What Drives Citizen Perceptions of Government Corruption? National Income, Petty Bribe Payments and the Unknown
Low trust in government and the widespread sense that public institutions are corrupt appears to be a global phenomenon, and a challenge to effective governance. We use the Global Corruption Barometer with responses from individuals in 117 countries to probe what drives citizen perceptions of corruption and propensity to pay bribes. Our analysis of the role of particular individual characteristics on perceptions of corruption (including age, gender, self-reported income level, education and employment status) suggests that there is at least somewhat of a common sense across individuals of how corrupt a particular service is in their country, but other—largely unobservable—factors account for most of any particular individual’s responses. A second analysis of the relationship between country averages of perceptions of corruption and country-level explanatory variables (including GDP per capita, democracy, inequality, the probability of bribe payment as well as a service performance measure for each service) shows a strong negative association between GDP per capita and perceptions of corruption and a strong positive association between bribe payments and perceptions of corruption. We find little evidence of association between service performance measures and country averages of corruption perceptions in a given sector. We repeat the same analyses on the individual and the country levels using bribe payment as our dependent variable. Our findings suggest that GDP per capita lowers perceptions of corruption through its influence on bribe payments. A plausible conclusion from that interpretation would be that the one reliable tool we appear to have to reduce perceptions of corruption is development and associated increases in GDP per capita itself.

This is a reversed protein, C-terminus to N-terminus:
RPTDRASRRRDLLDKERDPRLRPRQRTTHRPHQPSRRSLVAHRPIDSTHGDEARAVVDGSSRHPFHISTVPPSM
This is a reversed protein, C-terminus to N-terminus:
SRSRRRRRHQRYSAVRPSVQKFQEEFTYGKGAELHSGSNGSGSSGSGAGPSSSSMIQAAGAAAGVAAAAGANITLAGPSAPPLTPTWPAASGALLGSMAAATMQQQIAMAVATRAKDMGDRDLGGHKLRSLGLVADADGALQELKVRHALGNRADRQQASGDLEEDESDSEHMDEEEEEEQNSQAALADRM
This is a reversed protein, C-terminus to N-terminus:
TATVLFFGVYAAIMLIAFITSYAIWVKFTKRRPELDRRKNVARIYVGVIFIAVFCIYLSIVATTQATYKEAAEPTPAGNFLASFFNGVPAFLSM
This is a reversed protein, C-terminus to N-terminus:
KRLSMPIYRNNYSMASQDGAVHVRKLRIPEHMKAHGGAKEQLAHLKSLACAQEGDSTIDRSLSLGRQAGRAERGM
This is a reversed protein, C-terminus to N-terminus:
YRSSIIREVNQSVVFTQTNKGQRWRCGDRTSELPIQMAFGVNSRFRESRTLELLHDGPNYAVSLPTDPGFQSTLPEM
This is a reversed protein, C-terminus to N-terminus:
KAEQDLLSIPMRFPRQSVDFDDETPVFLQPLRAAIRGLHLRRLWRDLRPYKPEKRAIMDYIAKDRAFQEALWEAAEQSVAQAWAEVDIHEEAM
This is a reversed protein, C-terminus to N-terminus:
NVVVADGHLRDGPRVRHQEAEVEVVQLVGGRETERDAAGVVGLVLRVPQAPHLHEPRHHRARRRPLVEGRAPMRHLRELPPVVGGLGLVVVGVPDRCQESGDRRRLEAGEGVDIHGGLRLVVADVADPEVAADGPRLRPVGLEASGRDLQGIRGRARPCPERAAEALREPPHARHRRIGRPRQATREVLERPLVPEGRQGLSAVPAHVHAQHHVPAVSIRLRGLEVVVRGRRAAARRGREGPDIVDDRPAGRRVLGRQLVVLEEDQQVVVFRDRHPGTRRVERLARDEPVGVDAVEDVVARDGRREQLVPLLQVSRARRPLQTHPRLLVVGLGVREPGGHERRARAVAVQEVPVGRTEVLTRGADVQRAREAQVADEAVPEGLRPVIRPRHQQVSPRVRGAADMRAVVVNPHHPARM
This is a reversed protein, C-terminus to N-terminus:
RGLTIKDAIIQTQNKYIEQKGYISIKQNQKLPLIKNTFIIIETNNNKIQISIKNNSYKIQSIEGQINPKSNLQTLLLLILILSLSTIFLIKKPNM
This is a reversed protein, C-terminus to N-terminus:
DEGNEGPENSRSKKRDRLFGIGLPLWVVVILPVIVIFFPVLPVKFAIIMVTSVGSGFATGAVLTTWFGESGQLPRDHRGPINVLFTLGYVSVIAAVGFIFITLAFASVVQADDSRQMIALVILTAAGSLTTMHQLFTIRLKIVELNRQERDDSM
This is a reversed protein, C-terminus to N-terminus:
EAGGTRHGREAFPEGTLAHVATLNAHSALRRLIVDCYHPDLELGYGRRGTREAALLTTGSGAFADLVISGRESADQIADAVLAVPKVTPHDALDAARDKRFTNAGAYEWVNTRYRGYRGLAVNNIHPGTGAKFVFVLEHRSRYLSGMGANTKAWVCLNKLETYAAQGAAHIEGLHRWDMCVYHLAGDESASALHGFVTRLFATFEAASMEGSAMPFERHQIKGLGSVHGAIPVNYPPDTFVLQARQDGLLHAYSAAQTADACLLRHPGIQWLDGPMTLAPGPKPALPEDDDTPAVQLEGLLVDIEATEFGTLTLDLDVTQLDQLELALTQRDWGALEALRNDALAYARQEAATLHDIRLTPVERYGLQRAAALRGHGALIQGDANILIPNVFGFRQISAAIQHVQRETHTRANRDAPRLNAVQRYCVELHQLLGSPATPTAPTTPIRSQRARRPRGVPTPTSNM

KeywordsCorruption Bribes Economic development
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